fng4life

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I also had similar thoughts about the vest. Purchased the uncompagrhe vest and cirrus from FL thinking I could use the vest hiking and don the cirrus while sitting still.
I think you'll like it. I run an down vest with a teton puffy. For the same reason. The vest can fit under or over the jacket. Neither way has a performance benifit, just depends which one I start with.

Down can be a sweat factory but with a vest heat dumps out the arm holes. I assume the uncompahgre vest would breathe better because of the nature of the 37.5 treatment.

You will have better wind protection with the cirrus than I do. Also you won't need a rain jacket as often.

Over I like having an insulated vest instead of a second merino, poly or fleece layer. More warmth for the weight and a puffy vest isn't so loud when worn over a shirt since it doesn't have noisy sleeves rubbing on the body.

I personally like the quietness of the teton for archery season, otherwise I'd look into a more traditional puffy like the cirrus.

For the OP I've also worn my down vest under a midweight fleece jacket. Pretty toasty, quiet, and durable. Down side is my particular fleece is heavy at 23 ounces, holds burs, and the typical melting near a campfire.

Does anyone know how the new sitka kelvin active may fit the needs?
 

warrior80

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I think you'll like it. I run an down vest with a teton puffy. For the same reason. The vest can fit under or over the jacket. Neither way has a performance benifit, just depends which one I start with.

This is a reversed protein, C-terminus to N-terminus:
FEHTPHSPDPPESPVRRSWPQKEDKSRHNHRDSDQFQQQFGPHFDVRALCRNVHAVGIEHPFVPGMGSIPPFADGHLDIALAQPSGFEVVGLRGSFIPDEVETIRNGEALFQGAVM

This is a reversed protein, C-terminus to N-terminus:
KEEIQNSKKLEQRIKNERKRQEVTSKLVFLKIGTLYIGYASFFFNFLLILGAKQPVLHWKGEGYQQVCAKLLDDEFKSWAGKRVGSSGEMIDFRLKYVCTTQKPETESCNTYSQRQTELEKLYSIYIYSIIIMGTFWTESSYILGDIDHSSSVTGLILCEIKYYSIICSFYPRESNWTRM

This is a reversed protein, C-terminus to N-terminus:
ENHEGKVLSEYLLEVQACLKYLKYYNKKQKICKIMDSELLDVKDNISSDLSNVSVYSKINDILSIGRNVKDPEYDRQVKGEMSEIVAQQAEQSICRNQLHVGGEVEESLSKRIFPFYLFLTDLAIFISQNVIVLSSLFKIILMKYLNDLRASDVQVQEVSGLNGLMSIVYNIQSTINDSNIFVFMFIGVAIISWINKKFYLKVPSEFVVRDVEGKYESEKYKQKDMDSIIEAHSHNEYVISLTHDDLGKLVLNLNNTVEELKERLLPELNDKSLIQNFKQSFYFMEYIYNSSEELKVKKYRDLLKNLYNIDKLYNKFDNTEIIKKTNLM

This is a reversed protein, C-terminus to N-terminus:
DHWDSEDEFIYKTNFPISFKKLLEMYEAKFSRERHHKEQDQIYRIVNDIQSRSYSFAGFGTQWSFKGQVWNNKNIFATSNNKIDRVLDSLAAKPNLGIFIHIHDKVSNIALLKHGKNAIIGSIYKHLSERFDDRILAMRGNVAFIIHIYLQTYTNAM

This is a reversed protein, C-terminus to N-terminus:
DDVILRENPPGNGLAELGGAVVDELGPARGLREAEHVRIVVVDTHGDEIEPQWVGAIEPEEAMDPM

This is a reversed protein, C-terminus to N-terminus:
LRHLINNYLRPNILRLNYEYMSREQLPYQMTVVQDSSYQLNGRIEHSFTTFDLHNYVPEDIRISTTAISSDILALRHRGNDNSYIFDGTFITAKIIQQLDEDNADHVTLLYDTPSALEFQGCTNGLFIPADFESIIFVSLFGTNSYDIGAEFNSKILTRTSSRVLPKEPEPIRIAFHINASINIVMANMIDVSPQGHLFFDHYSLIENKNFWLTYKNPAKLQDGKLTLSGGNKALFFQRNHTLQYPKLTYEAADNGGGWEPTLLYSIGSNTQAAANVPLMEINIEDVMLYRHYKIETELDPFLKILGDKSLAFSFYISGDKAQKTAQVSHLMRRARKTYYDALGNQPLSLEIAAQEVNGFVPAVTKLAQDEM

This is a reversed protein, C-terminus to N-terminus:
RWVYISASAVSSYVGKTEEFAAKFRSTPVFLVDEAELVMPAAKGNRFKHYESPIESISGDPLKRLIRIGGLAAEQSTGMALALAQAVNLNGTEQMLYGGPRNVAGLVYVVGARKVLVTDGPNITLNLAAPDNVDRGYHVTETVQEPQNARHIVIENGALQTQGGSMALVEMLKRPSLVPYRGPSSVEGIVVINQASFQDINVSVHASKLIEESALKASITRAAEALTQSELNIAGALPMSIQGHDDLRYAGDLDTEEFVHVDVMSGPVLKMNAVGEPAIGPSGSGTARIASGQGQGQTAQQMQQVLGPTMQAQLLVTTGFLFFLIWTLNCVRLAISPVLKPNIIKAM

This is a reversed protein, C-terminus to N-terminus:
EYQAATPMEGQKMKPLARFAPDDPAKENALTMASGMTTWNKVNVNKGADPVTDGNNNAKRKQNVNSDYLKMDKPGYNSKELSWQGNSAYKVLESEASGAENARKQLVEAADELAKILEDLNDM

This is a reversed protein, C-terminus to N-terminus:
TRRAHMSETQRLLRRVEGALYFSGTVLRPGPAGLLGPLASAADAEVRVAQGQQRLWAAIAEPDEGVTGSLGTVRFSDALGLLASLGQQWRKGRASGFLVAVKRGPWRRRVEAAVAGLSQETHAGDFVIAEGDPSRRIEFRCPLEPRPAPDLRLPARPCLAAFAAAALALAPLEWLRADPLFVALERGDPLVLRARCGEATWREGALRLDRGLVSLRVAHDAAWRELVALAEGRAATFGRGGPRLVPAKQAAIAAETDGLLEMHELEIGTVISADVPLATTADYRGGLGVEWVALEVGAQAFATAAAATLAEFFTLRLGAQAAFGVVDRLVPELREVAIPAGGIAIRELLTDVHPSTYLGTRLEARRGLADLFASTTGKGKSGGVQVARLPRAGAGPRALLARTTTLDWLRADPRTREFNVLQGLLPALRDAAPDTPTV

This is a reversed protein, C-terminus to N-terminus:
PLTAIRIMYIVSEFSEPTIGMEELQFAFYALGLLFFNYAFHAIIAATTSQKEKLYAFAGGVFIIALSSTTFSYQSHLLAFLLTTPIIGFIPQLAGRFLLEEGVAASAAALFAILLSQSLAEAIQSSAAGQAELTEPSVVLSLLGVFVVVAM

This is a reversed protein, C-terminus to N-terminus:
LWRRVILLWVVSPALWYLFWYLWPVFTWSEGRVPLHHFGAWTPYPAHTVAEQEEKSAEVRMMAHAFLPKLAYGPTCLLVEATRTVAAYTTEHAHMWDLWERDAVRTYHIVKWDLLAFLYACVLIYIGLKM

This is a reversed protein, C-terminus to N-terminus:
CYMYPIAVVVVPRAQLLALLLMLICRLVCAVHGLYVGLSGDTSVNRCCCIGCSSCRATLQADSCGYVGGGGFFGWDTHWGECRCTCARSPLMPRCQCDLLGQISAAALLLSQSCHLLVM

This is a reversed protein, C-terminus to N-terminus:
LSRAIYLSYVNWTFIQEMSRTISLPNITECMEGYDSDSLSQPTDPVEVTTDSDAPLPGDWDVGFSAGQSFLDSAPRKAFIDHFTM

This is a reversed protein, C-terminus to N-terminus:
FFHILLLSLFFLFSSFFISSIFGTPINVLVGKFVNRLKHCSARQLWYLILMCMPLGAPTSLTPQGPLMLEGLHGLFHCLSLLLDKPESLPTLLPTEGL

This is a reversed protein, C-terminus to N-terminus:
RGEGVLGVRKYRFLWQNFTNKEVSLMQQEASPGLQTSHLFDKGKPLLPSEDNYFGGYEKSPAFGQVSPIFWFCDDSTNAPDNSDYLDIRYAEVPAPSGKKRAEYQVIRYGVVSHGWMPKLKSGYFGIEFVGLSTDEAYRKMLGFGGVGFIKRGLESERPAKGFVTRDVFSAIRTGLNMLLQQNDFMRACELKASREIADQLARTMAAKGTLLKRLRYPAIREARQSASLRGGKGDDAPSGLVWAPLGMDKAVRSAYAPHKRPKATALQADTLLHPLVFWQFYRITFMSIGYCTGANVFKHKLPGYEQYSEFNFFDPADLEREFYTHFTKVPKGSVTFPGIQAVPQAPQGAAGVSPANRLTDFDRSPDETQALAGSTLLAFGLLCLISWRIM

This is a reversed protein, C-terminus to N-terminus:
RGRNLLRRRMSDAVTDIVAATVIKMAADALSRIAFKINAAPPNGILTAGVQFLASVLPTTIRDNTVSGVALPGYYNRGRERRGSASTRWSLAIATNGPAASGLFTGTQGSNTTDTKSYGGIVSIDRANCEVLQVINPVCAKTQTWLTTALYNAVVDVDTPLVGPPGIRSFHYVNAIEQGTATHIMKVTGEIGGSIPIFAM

Down can be a sweat factory but with a vest heat dumps out the arm holes. I assume the uncompahgre vest would breathe better because of the nature of the 37.5 treatment.

You will have better wind protection with the cirrus than I do. Also you won't need a rain jacket as often.

Over I like having an insulated vest instead of a second merino, poly or fleece layer. More warmth for the weight and a puffy vest isn't so loud when worn over a shirt since it doesn't have noisy sleeves rubbing on the body.

I personally like the quietness of the teton for archery season, otherwise I'd look into a more traditional puffy like the cirrus.

For the OP I've also worn my down vest under a midweight fleece jacket. Pretty toasty, quiet, and durable. Down side is my particular fleece is heavy at 23 ounces, holds burs, and the typical melting near a campfire.

Does anyone know how the new sitka kelvin active may fit the needs?
I tried on one of the new Kelvin jackets in the Sub-Alpine. I thought it was the Kelvin lite, but after looking at the descriptions on the website I believe it was the Kelvin active. It had no hood. Anyway, the material was soft. It was more like the Kuiu Kenai and not the typical material of the Kelvin lite.

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Dobermann

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EnZed
I use a wool shirt jacket now and don't carry a puffy or rain jacket anymore. I'm in the trial run on this, so I'll see how I like it. So far I am happier using just one jacket instead of two or three.
Justin: a wool shirt jacket? Can you tell us more about this?
 

justinspicher

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I have two of them. One is made by woolrich, bought it off eBay for about $25. It's a light brown, mustard type color. The other is a king of the mountain frontier shirt. It's more of a brownish, woodland camo pattern, also purchased from eBay for about $150.

I've been wearing them for short hikes in the woods since November. I've been snowed on and rain on and haven't had any issues. I usually wear a light merino base layer under and add or subtract a mid weight merino layer or vest as needed.

I kept ripping and putting holes in my puffy jackets and rain jackets so I decided to try something different.

I'll admit, they are heavier, but so far they've been much more durable and way quieter.